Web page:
Steven J. Lever, a former associate at Kirkland & Ellis has been given a suspension of just three year from practice by the New York appeals court in a 3-2 decision. Lever was nailed in a sting operation where he attempted to have sex with a 13-year-old girl. Many object to the suspension of surprising light under the circumstances.
New York Appellate Division, 1st Department, held that Steven J. Lever “brought shame to himself and to this State’s Bar” in his attempt “to prey on minors for purposes of sexual gratification.”
Lever used the firm’s computers to communicated with the girl, who was really a police officer. The light suspension was likely due to the fact that Lever only pleaded guilty in 2005 to a misdemeanor charge in connection with the incident and was sentenced to six years’ probation. Moreover, Lever admitted his guilt and having a sex compulsion — agreeing to enter a sex offender treatment program. He will have to go through a psychiatric evaluation before resuming practice.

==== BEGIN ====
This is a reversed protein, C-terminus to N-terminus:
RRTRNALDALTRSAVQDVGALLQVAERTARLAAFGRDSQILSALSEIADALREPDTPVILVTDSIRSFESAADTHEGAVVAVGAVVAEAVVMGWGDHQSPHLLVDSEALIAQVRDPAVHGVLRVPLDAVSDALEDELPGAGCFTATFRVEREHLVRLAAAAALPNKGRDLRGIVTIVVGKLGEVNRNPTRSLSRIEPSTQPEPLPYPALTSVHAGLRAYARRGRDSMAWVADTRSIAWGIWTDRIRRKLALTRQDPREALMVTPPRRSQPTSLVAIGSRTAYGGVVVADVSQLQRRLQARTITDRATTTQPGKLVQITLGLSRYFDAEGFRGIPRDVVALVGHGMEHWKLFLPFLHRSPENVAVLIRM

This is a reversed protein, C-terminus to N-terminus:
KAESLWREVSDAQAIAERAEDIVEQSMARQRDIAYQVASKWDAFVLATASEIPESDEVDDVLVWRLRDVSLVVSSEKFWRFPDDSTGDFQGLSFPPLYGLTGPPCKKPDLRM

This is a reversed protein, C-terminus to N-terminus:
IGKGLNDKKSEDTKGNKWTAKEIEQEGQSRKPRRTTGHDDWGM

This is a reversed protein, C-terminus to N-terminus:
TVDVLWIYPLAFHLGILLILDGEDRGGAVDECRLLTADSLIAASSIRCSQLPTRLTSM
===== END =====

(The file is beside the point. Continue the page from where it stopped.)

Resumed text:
The case offers an interesting take on such arrests. The Bar and law firms have been leading other professions in dealing with alcohol and chemical dependency — allowing lawyers to continue to practice when they admit such addictions and seek help. The question is whether this type of criminal conduct is more of a compulsion or a crime. The court treated it as a crime but used the same type of approach taken in compulsion cases — mitigating for admission of guilt and entrance in a recovery program.
Two justices wanted to disbar Lever.
For the decision, click here.
For the full story, click here.